A video about atheism:
A video about atheism:
Cars. I wasn’t too excited about The Incredibles either. Neither of these films come close to the what Pixar accomplished with Finding Nemo, which I think is one of the best movies ever made, period. Not being a kid, though, I might not be the best judge of kids’ movies.I don’t think too highly of the recent Pixar movie,
Nevertheless, I made this short list of movies I’d recommend as family viewing. Some of them are good for younger children, others not, but I think they all fall under the category of family viewing.
What movies would you add to this list?
Finding Nemo, E.T. the Extra-Terrestrial, A Bug’s Life, The Jungle Book, The Chronicles of Narnia: The Lion, the Witch and the Wardrobe, Antz, Balto, Big, Ice Age, The Incredibles, Millions, Monsters Inc., On Golden Pond, The Polar Express, The Prince of Egypt, Robots, The Rookie, Saint Ralph, The Secret of Roan Inish, Shrek 1 and 2, Stand By Me (though it contains profanity), Star Wars: A New Hope, Treasure Planet, Two Brothers, Wallace & Gromit in The Wrong Trouser, Wallace & Gromit in The Curse of the Were-Rabbit, and Whale Rider.
I was walking out of a grocery store, struggling with six bags of groceries while putting my cell phone away, when a huddle of youths approached me, lead by an eight foot monster with black, curly hair with too much grease in it. They passed without incident, but then I heard, “Hey you!” Oh shit, and I forgot to bring my gun. I turned around and the giant approached me with a five dollar bill in his hand. “You dropped this”, he said. “Wow. Shit man. Thanks.”
Kinda makes your day, that sorta thing.
Cars is a film from Pixar, the company behind the computer-animated films such as Finding Nemo and Toy Story, and this one raises the animation bar, as does every new film from Pixar seems to do.
The film opens with a stunning (due to the computer graphics) car race. The main character (a car – in fact, even the flies are cars) then has to travel to another car race, getting stuck in a forgotten town in the desert, learning the pleasure of the slow life.
Caitlyn, my five year old daughter, didn’t fidget sitting through it; she watched the whole thing, mesmerized by the talking cars. “It wasn’t a funny movie, Daddy”, she said afterwards, but we didn’t get bored. I chuckled a few times at some adult humor; the story is predictable, but it has a nice message.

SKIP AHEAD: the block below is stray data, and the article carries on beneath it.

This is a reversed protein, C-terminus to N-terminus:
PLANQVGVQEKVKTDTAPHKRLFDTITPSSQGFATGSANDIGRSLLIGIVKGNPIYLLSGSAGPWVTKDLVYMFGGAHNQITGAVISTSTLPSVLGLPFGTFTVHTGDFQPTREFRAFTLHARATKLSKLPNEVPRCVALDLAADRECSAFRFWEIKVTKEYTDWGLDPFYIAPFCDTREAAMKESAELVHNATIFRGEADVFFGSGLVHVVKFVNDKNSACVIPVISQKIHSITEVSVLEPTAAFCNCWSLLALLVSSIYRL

Before Cars started there was a short film called, a nice story about two street performers competing over a coin a small girl is about to throw into a fountain.
I’ve seen the Townes Van Zandt documentary, Be Here to Love Me, and it’s not exactly great. As a big fan of his music, I had high hopes. But this documentary didn’t tell me anything I didn’t already know about him, nor will the film enlighten many newcomers to his music. If the filmmakers’ intention was to present the lifestory of Townes Van Zandt, they only got it half-right by presenting bits and pieces of his life; they didn’t tell much of a story.
The most interesting aspect of the DVD is the bonus material, unused fragments of interviews with Guy Clark, Emmylou Harris and others, along with performances by Townes and others who knew him. J.T. Van Zandt, the oldest son of Townes Van Zant, does a remarkable job of the song, “Nothin’.” He looks and sounds a lot like his father. Guy Clark recalls this story Townes told him about something he learned in science class in grade 3 (short clip, contains profanity).
As the only biographical film of Townes Van Zandt out there, it’s worth a look, but otherwise not what I’d call a must-see film. Too bad.